Bringing It All Together

Do you choose to be a specialist or generalist in your career? The Harvard Business Review points out that, while we have become a society of specialists, that era may be waning as generalists are increasingly considered more adaptable.1 Generalists are able to learn from a broad experience to hone critical thinking skills, too. As a generalist, you can gain an all-important clinical perspective that brings it all together for the patient.

Specialist vs. Generalist
It isn’t uncommon in large laboratories for technologists to specialize in departments. Technologists may work exclusively in hematology, chemistry, microbiology or other areas. Forbes staff writer Meghan Casserly draws an analogy to the animal kingdom, in which a koala bear is a specialist that can only survive in specific conditions, whereas generalists like mice can thrive in almost any environment. Competition breeds specialization, but when an ecosystem changes, she reminds us, generalists come out on top.2

There’s no right or wrong career decision here. It can be gratifying to work in a particular department or sub-specialty and become an expert in that area. Your expertise can add value to your professional relationships and enhance your career chances. But the same can be said of a generalist who sees the “big picture” and adapts multiple skills in multiple departments.

According to one source, business trends may be shifting from specialists to generalists as employers want to do more with less. As a laboratory manager, you may want generalists to fill multiple roles, for example, because that’s the biggest bang for the buck. For those starting a career in laboratory medicine, being a generalist makes good sense because it lets you test different areas before specializing. And generalist skills are useful later in a career, too, as management opportunities that demand a broader view become available.3

The big picture – bringing it all together – can be uniquely gratifying for the generalist on the bench. An evening technologist, for example, may process multiple specimens on the same patient, consult with an ED physician and gain a valuable perspective on the condition, diagnosis and treatment of a patient.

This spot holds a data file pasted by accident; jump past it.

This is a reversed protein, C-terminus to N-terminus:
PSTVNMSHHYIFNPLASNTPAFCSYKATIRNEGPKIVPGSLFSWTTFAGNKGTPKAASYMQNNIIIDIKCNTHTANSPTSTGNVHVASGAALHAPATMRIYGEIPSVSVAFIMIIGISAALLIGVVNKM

Case Studies
Consider these two case studies:

– A 35-year-old man is admitted to the ED with severe right flank pain and a recent history of vomiting, but no chills or fever. Specimens arrive in the laboratory for urinalysis, complete blood count (CBC) and basic metabolic panel (BMP). Pertinent lab results are listed in the Table.

– A 50-year-old woman is admitted to the ED with a history of intermittent, dull flank pain and general fatigue. She reports a more constant flank pain recently and low-grade fever. Her temperature is 39.2 øC. Specimens arrive for urinalysis, CBC and BMP. Lab results are listed in the Table. The ED physician also orders urine and blood cultures.

What a bench tech won’t normally know is what the imaging studies show. An abdominal x-ray of the 35-year-old shows a 5-mm calcification presumed to be a kidney stone in the right ureter. A right renal ultrasound shows a mild hydronephrosis, or swelling of the kidney. A KUB (Kidney, Ureter and Bladder x-ray) of the 50-year-old shows a staghorn stone of the left kidney in the renal calyces (the chambers in the kidney passing urine). Subsequently, her urine culture is positive for Pseudomonas aeruginosa. Her blood culture is negative.

Nephrolithiasis, or kidney stones (Gr. nephros- kidney + lithos stone), have a prevalence of 1 in 1000 U.S. adults, but are nearly three times more common in men. 17 percent of the population will have kidney stones at some time, most likely over the age of 30, during a lifetime. Further, the incidence of kidney stones has increased 5 percent between the 1970s and 1990s.

Kidney stones are hard masses accreted from crystals in the urinary tract. Tiny crystals and calculi will pass undetected through the ureters and bladder and be asymptomatic, whereas larger stones can cause episodes of severe flank pain radiating to the abdomen and/or groin (called renal colic) and obstruct the ureter, causing hydronephrosis as urine backs up. Other signs and symptoms may include: pain with urination; pink, red or brown urine; nausea and vomiting; persistent urge to urinate; fever and chills; and foul-smelling urine.

Life-style, family history and disease all play a role in kidney stone formation. Foods that are high in oxalates, such as nuts, beets, spinach, etc., may cause people to be more likely to form calcium oxalate stones, the most common type. A positive family history makes it 30 percent more likely to develop kidney stones. And urinary tract infections, cystic kidney disease and certain metabolic disorders increase the likelihood.

Calcium stones, with or without hypercalciuria as measured in a twenty-four hour collection, are found in 70 percent of patients with kidney stones and are associated with calcium oxalate crystals in urine. Stone analysis is required to identify the type of stone. A “staghorn” stone is often composed of magnesium ammonium phosphate and/or calcium carbonate apatite and is strongly associated with urinary tract infection from urease-producing bacteria, such as Proteus, Pseudomonas, Klebsiella, etc. Staghorn stones are just what they sound like: large, branched stones that inhabit some (partial) or all (complete) of the calices.4,5,6

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